Laura Lynott: 'Our homeless need compassion, not to be treated like a dog and trampled on by State'
As the sales shoppers rushed by, my daughter and I spotted a man sitting on the ground - head bowed, almost invisible at the dawn of a new decade.
The man, in his late 30s, is one of 10,500 people currently homeless in Ireland and he's at the coalface of this housing crisis, as a rough sleeper.
There are an estimated 156 human beings currently sleeping in doorways and on the cold, hard street.
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We said hello and he looked surprised as we stopped to talk. Like many rough sleepers, the man had a cup in front of him, where the occasional passer-by popped their change.
Though, while we were there, this man never once asked for money.
He told us his mother died when he was a teenager and he'd "been through the system" before falling through the cracks.
"When you lose your mother at a young age, everything changes," he said earnestly.
"I was lost but now I really need help, more than ever."
He revealed his friend - "a small fella, with a big red beard" - was found dead in recent years. "He died due to hypothermia," the man said. "I need a home but time isn't on my side."
I asked the man what he wished for coming into the new year, the brand new decade as all others made wishes for 2020.
"A stable home.
"And I haven't worked for so long. I'd like to work again," he said.
The fact he mentioned work proved he wanted more than this existence, he wanted to be part of society rather than shunned by it, a shadow with no home and no one to care.
A well-dressed older man tutted loudly as he walked past.
It was hard to figure had he disapproved of the homeless man and his cup, or the fact my daughter and I were treating him as a human being and not rushing past him as though he was a dog lying on the street.
"You get more ignorant people in suits than anyone else," the homeless man said.
Just as we prepared to leave, a garda seemed to appear from nowhere and stood in front of the homeless man.
The guard towered over the man and spoke down to him with a booming, commanding voice.
He ordered the man to stand up, to leave the area, that he knew he wasn't allowed to beg and that aggressive begging was against the law.
The garda said he'd be back to check he was gone, he'd be back tomorrow and every day.
My daughter appealed to the officer, telling him: "But he has nowhere to go."
The young, of course, are idealistic.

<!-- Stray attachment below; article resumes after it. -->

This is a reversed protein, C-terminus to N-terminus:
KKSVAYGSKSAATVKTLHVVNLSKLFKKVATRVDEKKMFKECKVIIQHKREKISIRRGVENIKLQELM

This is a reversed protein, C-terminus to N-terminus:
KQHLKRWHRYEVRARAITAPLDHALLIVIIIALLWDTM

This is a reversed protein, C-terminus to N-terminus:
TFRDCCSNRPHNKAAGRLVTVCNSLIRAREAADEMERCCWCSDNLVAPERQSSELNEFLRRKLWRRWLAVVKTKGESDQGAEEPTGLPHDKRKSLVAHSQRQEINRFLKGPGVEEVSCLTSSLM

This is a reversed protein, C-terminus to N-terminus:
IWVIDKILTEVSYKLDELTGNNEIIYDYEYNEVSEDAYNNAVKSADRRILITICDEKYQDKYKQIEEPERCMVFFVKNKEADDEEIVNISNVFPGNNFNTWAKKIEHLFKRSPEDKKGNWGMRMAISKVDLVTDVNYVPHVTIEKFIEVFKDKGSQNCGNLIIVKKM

She hoped the garda would listen to her plea but he merely repeated the mantra that aggressive begging is a crime, that the homeless man knew he could get help via a charity or shelter.
The little colour left drained from the man's face as he stood up and answered the guard meekly. An already thin, small figure now seemed more boy than man. And the garda continued to tell him to leave.
We said our goodbyes, my daughter explained there'd been "no aggressive begging" but her words were not heard. The garda had a view of this man and the two of us weren't going to for one minute change it.
It is, as the garda said, a criminal offence to aggressively beg on the street but it is not illegal to ask for money on the street.
During the half-an-hour we'd spent with this man, he'd never once asked us for money and he'd treated us with respect. While we were there he'd committed no crime that we could see.
But as we walked away, I felt sadness that a garda could not afford even a little kindness of spirit to this man, already at rock-bottom.
When did it become satisfactory for those in power, those we trust to care for the vulnerable, to dehumanise society's lost souls that little bit more?
I asked the Garda press office about this incident and what their policy was on homeless people and begging. I was asked to contact the Garda Ombudsman if I wished to make a complaint about a garda.
And I was informed The Criminal Justice (Public Order) Act 2011 covers the law surrounding begging in a public place.
It appeared everything I'd written to the gardaí about our experience of the man, had also, once again, been of little use.
The only comfort we could take was we'd spent time with this man and hoped he'd remember that in his coldest and loneliest moments.
Sitting in our warm home later, my daughter and I made a New Year's wish to see the provision of homes for all and for compassion for our homeless brothers and sisters who live a life any of us could live tomorrow if fate deals a cruel blow.